(b) The Commissioner of Property and Procurement shall purchase or contract for supplies, materials, equipment, and contractual services from suppliers in the Virgin Islands who are preferred bidders where

(1) the total cost thereof to the Government does not exceed by more than fifteen (15%) percent the cost of such supplies, materials, equipment, or contractual services if obtained from other than a preferred bidder; and

(2) the quality and availability of the supplies, materials, equipment, or contractual services are substantially equivalent.

[2] The project was financed by territorial funds and matching federal funds. 31 V.I.C. § 249 states "[t]he provisions of this chapter shall not apply to purchase orders or contracts where Federal funds are involved, and where federal law, rules or regulations apply . . ." [emphasis supplied]. However, by administrative interpretation this section has been held not to apply to matching funds projects. Furthermore, no applicable federal law, rules, or regulations have been brought to the Court's attention, and thus the conjunctive prerequisite is not applicable.

[3] The affidavit on which the TRO was based erroneously alleged that "the contract was awarded to Meridian and work commenced thereon as of today's date [March 22]."

[4] The Government appeared by counsel at this hearing and took a position in support of Meridian and of continuing its contractual relationship with that company.

[5] To be sure, Rental seeks to avoid this step by having its low bid declared the operative contract. This course is not possible since Meridian has partially performed, the precise job on which Rental bid no longer exists, and thus there is a failure of consideration for its contract price. See A. Corbin, Contracts § 1255 (1962).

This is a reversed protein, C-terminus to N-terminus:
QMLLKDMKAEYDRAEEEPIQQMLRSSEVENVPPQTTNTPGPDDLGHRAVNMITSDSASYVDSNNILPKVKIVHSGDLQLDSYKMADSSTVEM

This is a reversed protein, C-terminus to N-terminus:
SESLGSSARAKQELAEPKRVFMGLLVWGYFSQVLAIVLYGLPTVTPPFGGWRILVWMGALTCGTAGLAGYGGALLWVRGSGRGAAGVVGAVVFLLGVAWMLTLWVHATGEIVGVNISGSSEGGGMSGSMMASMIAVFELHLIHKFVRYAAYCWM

[6] Needless to say, any losses Rental may suffer under its injunction bond should not be weighed in the balance, since these expenses could have been wholly avoided by not bringing suit and are a risk properly assumed by a party seeking the injunctive remedy.

[7] Although the equal protection clause is, in a sense, statutorily, rather than constitutionally, imposed in the Virgin Islands as a limitation on the power of the legislature, its fundamental protection of the public's interests in freedom from arbitrary action will be preserved to the full extent provided by the constitutional guarantee. Cf. Simmonds v. Government Employees' Service Comm'n, 2 St.X.Supp. 520 (1973).

[8] While certain fundamental interests affected by durational residency requirements in other contexts have led courts to question even 1 year waiting periods, Shapiro v. Thompson, 394 U.S. 618, 89 S. Ct. 1322, 22 L. Ed. 2d 600 (1969); Dunn v. Blumenstein, 405 U.S. 330, 92 S. Ct. 995, 31 L. Ed. 2d 274 (1972), the legislative policy furthered by the Preferred Bidders Act might rationally and constitutionally support a one year durational residency requirement.

[9] Even the 15% bid preference, which in an appropriate case might be held arbitrarily excessive in view of the legislative policy, is not at issue here where the difference in bids was much less substantial.

[10] Local business enterprise must necessarily require local operation and ownership if the full objective of the law is to be achieved. Because road construction work must be done on the island, every bidder could satisfy a "local operations" test. The objective of economic development, then, would necessitate some requirement of local ownership.